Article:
Peak industry standards bodies that aim to uphold and validate the credibility of their members often develop accrediting programs that review qualifications, examine and define skills and competencies necessary to practice a procedure.  Such a program was introduced by APAN through our ARAP and CTARP Registration program,

Peak industry bodies can also develop programs as learned societies for the academic disciplines underlying the profession.  APAN is the only industry body that offers three conference programs each year, as well as professional development courses that are purely educational.


The activity of Advocacy is perhaps one area that is well within the responsibility and duty-of-care of an industry body.  Advocacy of a unified body aims to influence decisions within political, economic publications to influence public policy, laws, and budgets by using statistical facts of an industry as a whole to support their case.  They target the media, messaging to educate government officials and the public. Advocacy can include many activities that an industry undertakes including media campaigns, public speaking, commissioning and publishing research, lobbying with government agencies presenting a clearly articulated argument why certain changes are needed to best support and serve their members. Advocacy is where a direct approach is made to legislators on a specific issue or specific piece of legislation. These activities require unique skills in developing documentation, on-going relationships with government agencies and consistent pressure and tenacity to ensure the issue have been reviewed and considered.  Your membership also allows these activities to be skilfully prepared and pursued as these can be a costly exercise. APAN takes this role very seriously and contributes to such a process with a great deal of focus, supported by industry data.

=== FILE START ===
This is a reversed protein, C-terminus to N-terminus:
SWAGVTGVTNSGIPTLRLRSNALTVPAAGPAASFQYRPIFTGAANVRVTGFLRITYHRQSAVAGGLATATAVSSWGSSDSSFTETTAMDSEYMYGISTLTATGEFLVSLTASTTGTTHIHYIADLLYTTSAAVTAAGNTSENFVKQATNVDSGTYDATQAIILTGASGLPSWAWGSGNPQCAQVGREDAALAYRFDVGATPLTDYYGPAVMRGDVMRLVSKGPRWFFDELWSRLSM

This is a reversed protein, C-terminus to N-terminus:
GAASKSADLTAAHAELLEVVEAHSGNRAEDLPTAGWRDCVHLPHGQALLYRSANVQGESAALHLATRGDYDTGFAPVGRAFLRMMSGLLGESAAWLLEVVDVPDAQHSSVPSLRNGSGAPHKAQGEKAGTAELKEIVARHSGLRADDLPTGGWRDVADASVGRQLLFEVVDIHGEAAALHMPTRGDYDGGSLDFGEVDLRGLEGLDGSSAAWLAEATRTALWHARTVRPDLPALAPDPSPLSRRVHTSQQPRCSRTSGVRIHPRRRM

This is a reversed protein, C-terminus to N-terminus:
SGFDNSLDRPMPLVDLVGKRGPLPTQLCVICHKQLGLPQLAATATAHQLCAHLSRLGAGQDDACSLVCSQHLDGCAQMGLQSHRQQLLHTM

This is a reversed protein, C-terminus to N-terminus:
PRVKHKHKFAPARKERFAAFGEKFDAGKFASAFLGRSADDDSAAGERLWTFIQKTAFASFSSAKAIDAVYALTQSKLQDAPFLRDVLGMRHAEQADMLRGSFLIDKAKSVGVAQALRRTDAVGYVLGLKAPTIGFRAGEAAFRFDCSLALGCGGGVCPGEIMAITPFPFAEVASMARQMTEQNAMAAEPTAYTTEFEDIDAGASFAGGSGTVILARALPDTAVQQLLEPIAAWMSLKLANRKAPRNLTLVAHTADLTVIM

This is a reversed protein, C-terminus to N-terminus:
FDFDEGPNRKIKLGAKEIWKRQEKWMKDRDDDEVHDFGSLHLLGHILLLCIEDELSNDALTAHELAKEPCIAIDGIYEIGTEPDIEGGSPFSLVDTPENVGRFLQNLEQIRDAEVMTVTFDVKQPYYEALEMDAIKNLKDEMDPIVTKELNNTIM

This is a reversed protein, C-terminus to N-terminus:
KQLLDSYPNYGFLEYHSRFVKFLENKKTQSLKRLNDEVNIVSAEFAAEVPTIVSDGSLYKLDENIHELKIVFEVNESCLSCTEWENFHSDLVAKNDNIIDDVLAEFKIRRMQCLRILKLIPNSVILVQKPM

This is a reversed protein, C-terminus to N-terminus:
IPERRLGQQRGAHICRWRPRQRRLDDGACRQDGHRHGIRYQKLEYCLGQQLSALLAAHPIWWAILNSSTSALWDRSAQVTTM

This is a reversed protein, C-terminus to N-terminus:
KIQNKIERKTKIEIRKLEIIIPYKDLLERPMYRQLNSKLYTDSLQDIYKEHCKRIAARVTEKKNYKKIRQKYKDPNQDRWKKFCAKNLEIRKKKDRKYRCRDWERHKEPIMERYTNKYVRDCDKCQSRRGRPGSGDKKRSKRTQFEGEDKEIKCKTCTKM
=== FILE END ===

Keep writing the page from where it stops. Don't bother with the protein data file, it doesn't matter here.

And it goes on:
A working group is a group of experts working together to achieve specific goals. These could be regulatory reviews and new educational qualifications and updates.  Examples of common goals for working groups include:

  • creation of an informational document
  • creation of a standard
  • resolution of problems related to a system or network
  • continuous improvement
  • research

Working groups are also referred to as task groups, workgroups, or technical advisory groups, not to be confused with a trade union.  These are some of the core activities of an industry body, as through their membership feedback they can bring a great deal of wisdom to the process of change that best reflects the needs of their industry. APAN regularly participates in working groups and is currently involved in several working group activities in the review of regulations.

As we come to the close of another year, please give your membership with APAN serious consideration.  The more members we represent the stronger our influence with the Government.  We are not only here to support you on your personal day-to-day business and professional needs, but we are also actively involved in fighting for your future. To find out how you can be rewarded for joining or renewing your membership with APAN please email us on or phone 07 5593 0360 for further details.